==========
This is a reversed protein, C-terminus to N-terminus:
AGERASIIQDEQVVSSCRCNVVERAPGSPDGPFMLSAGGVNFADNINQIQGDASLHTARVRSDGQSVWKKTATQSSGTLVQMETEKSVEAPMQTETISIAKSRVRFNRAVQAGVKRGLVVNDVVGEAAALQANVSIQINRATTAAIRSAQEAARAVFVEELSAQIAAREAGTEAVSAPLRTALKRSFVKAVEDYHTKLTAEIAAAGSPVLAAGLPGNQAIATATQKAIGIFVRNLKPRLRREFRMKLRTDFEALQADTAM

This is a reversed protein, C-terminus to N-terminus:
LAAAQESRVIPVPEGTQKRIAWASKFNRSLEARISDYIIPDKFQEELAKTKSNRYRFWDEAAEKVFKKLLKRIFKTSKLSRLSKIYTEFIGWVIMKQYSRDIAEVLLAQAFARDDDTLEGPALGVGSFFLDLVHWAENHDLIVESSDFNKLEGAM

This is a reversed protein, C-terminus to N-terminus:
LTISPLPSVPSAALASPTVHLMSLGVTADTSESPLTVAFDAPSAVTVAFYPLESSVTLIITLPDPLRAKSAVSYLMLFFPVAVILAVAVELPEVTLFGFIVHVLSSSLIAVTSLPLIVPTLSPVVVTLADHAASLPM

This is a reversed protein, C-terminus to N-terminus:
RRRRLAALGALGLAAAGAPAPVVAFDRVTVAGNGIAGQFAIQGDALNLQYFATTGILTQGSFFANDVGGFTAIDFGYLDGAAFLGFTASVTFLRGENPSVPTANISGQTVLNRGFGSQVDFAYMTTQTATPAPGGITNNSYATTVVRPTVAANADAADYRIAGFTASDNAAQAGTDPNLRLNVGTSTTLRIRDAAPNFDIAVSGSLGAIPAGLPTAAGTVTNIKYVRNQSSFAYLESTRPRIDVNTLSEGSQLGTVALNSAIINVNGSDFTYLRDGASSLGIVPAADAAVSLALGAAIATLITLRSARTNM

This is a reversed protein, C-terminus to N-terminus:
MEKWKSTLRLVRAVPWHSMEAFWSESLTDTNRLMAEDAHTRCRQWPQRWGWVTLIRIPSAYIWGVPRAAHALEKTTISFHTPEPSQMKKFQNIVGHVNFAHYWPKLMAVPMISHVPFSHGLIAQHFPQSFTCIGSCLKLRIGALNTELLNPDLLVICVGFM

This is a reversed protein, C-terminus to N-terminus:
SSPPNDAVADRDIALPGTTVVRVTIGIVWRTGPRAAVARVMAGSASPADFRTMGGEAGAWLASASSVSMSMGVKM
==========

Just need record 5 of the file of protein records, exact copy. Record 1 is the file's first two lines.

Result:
This is a reversed protein, C-terminus to N-terminus:
MEKWKSTLRLVRAVPWHSMEAFWSESLTDTNRLMAEDAHTRCRQWPQRWGWVTLIRIPSAYIWGVPRAAHALEKTTISFHTPEPSQMKKFQNIVGHVNFAHYWPKLMAVPMISHVPFSHGLIAQHFPQSFTCIGSCLKLRIGALNTELLNPDLLVICVGFM